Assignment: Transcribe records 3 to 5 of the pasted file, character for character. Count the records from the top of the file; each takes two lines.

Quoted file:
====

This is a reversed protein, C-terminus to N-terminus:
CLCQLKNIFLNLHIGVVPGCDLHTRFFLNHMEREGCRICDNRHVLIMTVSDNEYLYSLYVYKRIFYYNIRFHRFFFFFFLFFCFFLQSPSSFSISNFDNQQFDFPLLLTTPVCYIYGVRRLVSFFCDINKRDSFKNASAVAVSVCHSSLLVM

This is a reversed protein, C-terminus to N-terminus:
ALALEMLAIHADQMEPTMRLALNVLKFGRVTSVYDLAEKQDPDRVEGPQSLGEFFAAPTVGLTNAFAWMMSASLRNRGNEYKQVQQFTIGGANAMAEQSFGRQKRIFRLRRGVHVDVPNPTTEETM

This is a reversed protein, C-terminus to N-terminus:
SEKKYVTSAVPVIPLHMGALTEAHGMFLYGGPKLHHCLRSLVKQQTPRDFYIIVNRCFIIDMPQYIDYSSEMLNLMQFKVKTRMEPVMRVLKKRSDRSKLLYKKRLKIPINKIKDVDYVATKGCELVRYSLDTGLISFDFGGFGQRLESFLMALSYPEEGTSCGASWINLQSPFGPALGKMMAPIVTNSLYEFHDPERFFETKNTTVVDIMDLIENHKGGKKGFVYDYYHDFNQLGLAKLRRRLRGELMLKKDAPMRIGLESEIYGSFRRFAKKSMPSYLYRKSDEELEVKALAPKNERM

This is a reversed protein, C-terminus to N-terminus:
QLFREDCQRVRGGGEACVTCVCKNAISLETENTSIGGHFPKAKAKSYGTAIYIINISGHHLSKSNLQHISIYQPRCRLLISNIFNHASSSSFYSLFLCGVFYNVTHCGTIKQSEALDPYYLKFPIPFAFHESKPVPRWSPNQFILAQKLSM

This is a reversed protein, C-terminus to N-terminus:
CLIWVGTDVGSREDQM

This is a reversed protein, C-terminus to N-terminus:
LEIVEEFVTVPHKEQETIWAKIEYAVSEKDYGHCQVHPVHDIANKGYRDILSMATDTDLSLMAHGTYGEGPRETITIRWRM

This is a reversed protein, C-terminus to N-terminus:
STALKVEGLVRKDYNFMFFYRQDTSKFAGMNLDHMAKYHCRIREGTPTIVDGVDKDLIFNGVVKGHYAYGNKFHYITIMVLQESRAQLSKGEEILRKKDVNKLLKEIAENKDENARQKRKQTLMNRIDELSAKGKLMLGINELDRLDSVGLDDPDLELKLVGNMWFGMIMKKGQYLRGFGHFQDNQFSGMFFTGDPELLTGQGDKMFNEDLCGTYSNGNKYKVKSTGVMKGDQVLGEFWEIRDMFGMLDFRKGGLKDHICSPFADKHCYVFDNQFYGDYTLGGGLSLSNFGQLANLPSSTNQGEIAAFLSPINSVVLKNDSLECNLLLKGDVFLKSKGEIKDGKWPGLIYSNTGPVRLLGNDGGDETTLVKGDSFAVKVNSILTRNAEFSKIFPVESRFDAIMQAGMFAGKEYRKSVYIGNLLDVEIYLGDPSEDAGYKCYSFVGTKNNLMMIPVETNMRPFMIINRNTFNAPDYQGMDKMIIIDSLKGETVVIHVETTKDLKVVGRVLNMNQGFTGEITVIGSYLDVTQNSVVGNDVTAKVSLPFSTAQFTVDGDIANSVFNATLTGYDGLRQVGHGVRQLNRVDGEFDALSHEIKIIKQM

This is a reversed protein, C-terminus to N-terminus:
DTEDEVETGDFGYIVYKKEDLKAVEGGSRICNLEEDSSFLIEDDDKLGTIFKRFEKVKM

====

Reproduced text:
This is a reversed protein, C-terminus to N-terminus:
SEKKYVTSAVPVIPLHMGALTEAHGMFLYGGPKLHHCLRSLVKQQTPRDFYIIVNRCFIIDMPQYIDYSSEMLNLMQFKVKTRMEPVMRVLKKRSDRSKLLYKKRLKIPINKIKDVDYVATKGCELVRYSLDTGLISFDFGGFGQRLESFLMALSYPEEGTSCGASWINLQSPFGPALGKMMAPIVTNSLYEFHDPERFFETKNTTVVDIMDLIENHKGGKKGFVYDYYHDFNQLGLAKLRRRLRGELMLKKDAPMRIGLESEIYGSFRRFAKKSMPSYLYRKSDEELEVKALAPKNERM

This is a reversed protein, C-terminus to N-terminus:
QLFREDCQRVRGGGEACVTCVCKNAISLETENTSIGGHFPKAKAKSYGTAIYIINISGHHLSKSNLQHISIYQPRCRLLISNIFNHASSSSFYSLFLCGVFYNVTHCGTIKQSEALDPYYLKFPIPFAFHESKPVPRWSPNQFILAQKLSM

This is a reversed protein, C-terminus to N-terminus:
CLIWVGTDVGSREDQM